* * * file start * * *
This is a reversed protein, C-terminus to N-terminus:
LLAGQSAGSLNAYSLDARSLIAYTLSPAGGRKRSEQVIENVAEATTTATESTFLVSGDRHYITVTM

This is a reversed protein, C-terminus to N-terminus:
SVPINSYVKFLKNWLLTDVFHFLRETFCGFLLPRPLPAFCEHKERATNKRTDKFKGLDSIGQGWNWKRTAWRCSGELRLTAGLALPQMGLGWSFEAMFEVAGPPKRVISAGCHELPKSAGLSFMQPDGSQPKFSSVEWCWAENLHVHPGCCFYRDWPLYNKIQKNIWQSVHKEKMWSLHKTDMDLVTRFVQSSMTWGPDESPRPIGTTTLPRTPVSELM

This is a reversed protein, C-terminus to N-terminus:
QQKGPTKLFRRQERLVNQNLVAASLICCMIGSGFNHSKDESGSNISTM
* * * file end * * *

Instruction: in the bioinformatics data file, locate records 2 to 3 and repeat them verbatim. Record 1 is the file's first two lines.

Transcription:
This is a reversed protein, C-terminus to N-terminus:
SVPINSYVKFLKNWLLTDVFHFLRETFCGFLLPRPLPAFCEHKERATNKRTDKFKGLDSIGQGWNWKRTAWRCSGELRLTAGLALPQMGLGWSFEAMFEVAGPPKRVISAGCHELPKSAGLSFMQPDGSQPKFSSVEWCWAENLHVHPGCCFYRDWPLYNKIQKNIWQSVHKEKMWSLHKTDMDLVTRFVQSSMTWGPDESPRPIGTTTLPRTPVSELM

This is a reversed protein, C-terminus to N-terminus:
QQKGPTKLFRRQERLVNQNLVAASLICCMIGSGFNHSKDESGSNISTM